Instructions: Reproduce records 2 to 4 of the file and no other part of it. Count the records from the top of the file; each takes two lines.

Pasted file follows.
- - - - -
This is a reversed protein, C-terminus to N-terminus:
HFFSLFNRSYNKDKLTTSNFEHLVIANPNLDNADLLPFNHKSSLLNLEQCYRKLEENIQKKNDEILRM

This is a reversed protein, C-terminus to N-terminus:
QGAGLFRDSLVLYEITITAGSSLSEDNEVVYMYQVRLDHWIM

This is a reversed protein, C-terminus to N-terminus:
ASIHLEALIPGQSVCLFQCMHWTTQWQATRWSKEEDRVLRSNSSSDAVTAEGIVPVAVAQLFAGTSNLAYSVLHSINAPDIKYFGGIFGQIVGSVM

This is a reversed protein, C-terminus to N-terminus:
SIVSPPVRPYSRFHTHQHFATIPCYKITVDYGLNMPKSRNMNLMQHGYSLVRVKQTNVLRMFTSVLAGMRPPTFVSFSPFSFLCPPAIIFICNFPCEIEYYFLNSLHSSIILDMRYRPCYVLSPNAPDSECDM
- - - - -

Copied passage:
This is a reversed protein, C-terminus to N-terminus:
QGAGLFRDSLVLYEITITAGSSLSEDNEVVYMYQVRLDHWIM

This is a reversed protein, C-terminus to N-terminus:
ASIHLEALIPGQSVCLFQCMHWTTQWQATRWSKEEDRVLRSNSSSDAVTAEGIVPVAVAQLFAGTSNLAYSVLHSINAPDIKYFGGIFGQIVGSVM

This is a reversed protein, C-terminus to N-terminus:
SIVSPPVRPYSRFHTHQHFATIPCYKITVDYGLNMPKSRNMNLMQHGYSLVRVKQTNVLRMFTSVLAGMRPPTFVSFSPFSFLCPPAIIFICNFPCEIEYYFLNSLHSSIILDMRYRPCYVLSPNAPDSECDM